Scanning tunneling and atomic force microscopy studies of Langmuir-Blodgett films

J. A. DeRose, R. M. Leblanc

Research output: Contribution to journalArticlepeer-review

55 Scopus citations


In recent years, scanning probe microscopes (SPM), specifically the scanning tunneling (STM) and atomic force microscope (AFM), have made it possible to study molecules and molecular assemblies with nanometer (nm) or better resolution not only in vacuum, but also in air and solution. The scanning probe microscopes are able to obtain information about a material's topography (surface structure) by scanning avery sharp probe extremely close to it. Many advances in Langmuir-Blodgett (LB) film high technology, in particular molecular electronics, have occurred over the last few years. Some of these advances came from the results of scanning probe microscopy. This report discusses the contributions of scanning probe microscopy to the field of Langmuir-Blodgett films over the last nine years.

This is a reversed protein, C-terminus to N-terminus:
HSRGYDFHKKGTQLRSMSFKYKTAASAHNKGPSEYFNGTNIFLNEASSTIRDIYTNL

Original languageEnglish (US)
Pages (from-to)73-126
Number of pages54
JournalSurface Science Reports
Issue number3
StatePublished - 1995

ASJC Scopus subject areas

  • Electronic, Optical and Magnetic Materials
  • Chemistry(all)
  • Condensed Matter Physics
  • Surfaces and Interfaces
  • Surfaces, Coatings and Films
  • Metals and Alloys
  • Materials Chemistry


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